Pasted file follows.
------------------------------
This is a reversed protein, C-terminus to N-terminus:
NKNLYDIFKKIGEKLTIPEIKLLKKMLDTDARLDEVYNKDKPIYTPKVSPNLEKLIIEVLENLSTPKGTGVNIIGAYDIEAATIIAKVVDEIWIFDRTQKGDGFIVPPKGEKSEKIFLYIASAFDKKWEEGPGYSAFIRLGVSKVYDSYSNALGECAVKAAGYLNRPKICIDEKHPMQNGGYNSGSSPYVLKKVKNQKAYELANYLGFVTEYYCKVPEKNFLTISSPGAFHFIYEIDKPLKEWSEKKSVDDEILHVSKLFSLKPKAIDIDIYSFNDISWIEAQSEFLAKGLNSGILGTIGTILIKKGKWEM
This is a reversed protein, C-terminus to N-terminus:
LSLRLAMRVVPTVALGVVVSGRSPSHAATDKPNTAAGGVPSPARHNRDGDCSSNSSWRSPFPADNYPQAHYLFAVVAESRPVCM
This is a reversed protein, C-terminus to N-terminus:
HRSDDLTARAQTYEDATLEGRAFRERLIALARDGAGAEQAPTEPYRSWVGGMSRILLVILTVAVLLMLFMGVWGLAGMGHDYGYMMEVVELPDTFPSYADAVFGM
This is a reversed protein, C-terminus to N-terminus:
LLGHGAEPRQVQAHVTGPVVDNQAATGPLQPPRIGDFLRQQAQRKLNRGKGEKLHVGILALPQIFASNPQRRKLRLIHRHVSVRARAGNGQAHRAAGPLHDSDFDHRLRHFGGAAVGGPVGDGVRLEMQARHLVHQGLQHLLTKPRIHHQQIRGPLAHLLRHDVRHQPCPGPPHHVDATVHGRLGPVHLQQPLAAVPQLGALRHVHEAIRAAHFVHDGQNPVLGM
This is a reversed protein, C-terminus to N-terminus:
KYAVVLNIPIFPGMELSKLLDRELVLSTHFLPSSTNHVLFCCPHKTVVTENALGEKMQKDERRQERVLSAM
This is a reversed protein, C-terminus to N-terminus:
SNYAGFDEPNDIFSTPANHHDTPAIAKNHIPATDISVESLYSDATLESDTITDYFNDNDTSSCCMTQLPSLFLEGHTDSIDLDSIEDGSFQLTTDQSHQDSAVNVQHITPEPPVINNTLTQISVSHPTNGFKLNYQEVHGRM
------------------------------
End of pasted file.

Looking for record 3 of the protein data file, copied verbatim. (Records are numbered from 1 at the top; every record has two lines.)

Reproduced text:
This is a reversed protein, C-terminus to N-terminus:
HRSDDLTARAQTYEDATLEGRAFRERLIALARDGAGAEQAPTEPYRSWVGGMSRILLVILTVAVLLMLFMGVWGLAGMGHDYGYMMEVVELPDTFPSYADAVFGM